A Scott County jury deliberated for several hours Wednesday before finding Tristin Alderman and D’marithe Culbreath guilty in the September 2017 shooting death of 20-year-old Brady Tumlinson.
The jury of seven women and five men found Alderman, 22, guilty of first-degree murder, first-degree robbery and conspiracy to commit a forcible felony. They found Culbreath, 21, guilty of first-degree murder, second-degree robbery and conspiracy to commit a forcible felony.
Culbreath looked down briefly as Judge Mary Howes read the verdict on the murder charge.
The family and friends of Tumlinson and his girlfriend, who also was shot multiple times, wept as Judge Mary Howes read the verdicts. Some pumped their fists in the air.
“Obviously we’re very relieved that this jury was patient and willing to listen to all of that evidence. There was a lot, and it’s a just result,” Assistant Scott County Attorney Amy DeVine said Wednesday.
Both men will be sentenced Feb. 14. The murder charge carries a mandatory sentence of life in prison without the possibility of parole.
Prosecutors say the two men, along with co-defendant Nakita Wiseman and two other men, conspired to rob Tumlinson at his home in the 1300 block of South Nevada Avenue.
Tumlinson and his girlfriend were asleep in their bedroom on the morning of Sept. 22, 2017, when the shooting began. Tumlison shot back in self-defense and struck Culbreath in the forehead, said prosecutors.
The couple was found by police at 7:34 a.m. Tumlinson was pronounced dead at the scene. The woman suffered life-threatening injuries but survived the shooting.
Police and prosecutors have said cell tower records place Alderman, Culbreath, Wiseman and the two other men in the area at the time of the shooting. A neighbor’s surveillance video also shows five people running from Tumlinson’s home.
Culbreath's DNA was found on a bullet fragment collected from the bedroom wall, on a gate at the home and on a pair of latex gloves that were found in the street.
Wiseman, 22, pleaded guilty in April to first-degree burglary, a Class B felony, and second-degree robbery, a Class C felony. His sentencing is set for Friday.
The other two accomplices have not been charged in connection with the case as of Wednesday.
DeVine told jurors in her closing argument that the case was about “greed and betrayal“ by all five conspirators, and, specifically, the betrayal of Alderman, a friend of Tumlinson’s.
She said phone records show that their friendship had become strained.
“Brady was shutting Alderman out,” she said. “And Alderman knew that and it was pissing him off. And so it was at that time that he developed that plan.”
That plan, she said, was to take money or drugs from Tumlinson.
DeVine said that Alderman recruited Wiseman and another alleged accomplice. That man then recruited Culbreath and the fifth alleged accomplice, she said.
DeVine said after the shooting, Alderman had “every intention of going back and finishing his plan” to get to Tumlinson’s safe, and did an internet search about how to crack a safe an hour after he learned that Tumlinson had died.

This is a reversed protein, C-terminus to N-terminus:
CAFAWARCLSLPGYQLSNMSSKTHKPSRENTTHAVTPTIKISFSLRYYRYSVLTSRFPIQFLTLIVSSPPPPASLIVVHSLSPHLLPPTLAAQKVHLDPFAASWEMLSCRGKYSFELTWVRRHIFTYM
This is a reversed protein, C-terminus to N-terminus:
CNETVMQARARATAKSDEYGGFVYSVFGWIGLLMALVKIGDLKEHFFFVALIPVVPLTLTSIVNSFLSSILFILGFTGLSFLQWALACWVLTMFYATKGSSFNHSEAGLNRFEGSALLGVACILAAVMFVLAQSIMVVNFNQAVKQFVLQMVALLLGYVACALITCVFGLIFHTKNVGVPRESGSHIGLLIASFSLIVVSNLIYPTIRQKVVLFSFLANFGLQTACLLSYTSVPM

“That’s not a coincidence,” she said.
After the shooting, Alderman returned to the home and directed police to the bloody pair gloves that contained Culbreath’s DNA.
She disputed Culbreath’s earlier testimony that he did not know anyone was in the house and pointed to his interview with police in October 2017 when he said Alderman had pointed to the bedroom window and told him “he’s right in there.”
“There was discussion of money being in that house and they were going to take it by any means necessary,” she said. “That’s why at least one of them was armed with a firearm.”
Alderman’s attorney, Jill Eimermann, said in her closing argument that the evidence “clearly showed” that her client was not directly responsible for Tumlinson’s death and argued that prosecutors failed to prove that Alderman aided and abetted his alleged co-conspirators or had the intent to commit a robbery or burglary that morning.
“There was no plan to take the gun, there was no plan to go into the bedroom, there was no plan to shoot anybody and there was no plan for Brady to die that night,” she argued. “So, if you believe that any of those things happened, it’s because D’marithe Culbreath decided on his own that that’s what he was going to do. He went in recklessly with a gun and started shooting. But that was not the plan.”
Eimermann also argued that Wiseman and Culbreath, both of whom testified at trial, gave several inconsistent statements.
Culbreath testified that he did not have a gun that night and that it was another accomplice, whom he didn't name, that shot Tumlison after Culbreath was shot.
Steven Stickle, one of Culbreath’s attorneys, argued that his client was not aware of any plans that morning and, after being handed gloves, he suspected that he was going to be committing a burglary.
“He was an unwitting puppet to whatever plans may have existed amongst the other people involved in this case," Stickle said. "He did not have any warning.”
Culbreath also was represented by attorney Rebecca Ruggero. The case also was tried by Assistant Scott County Atttorney Caleb Copley.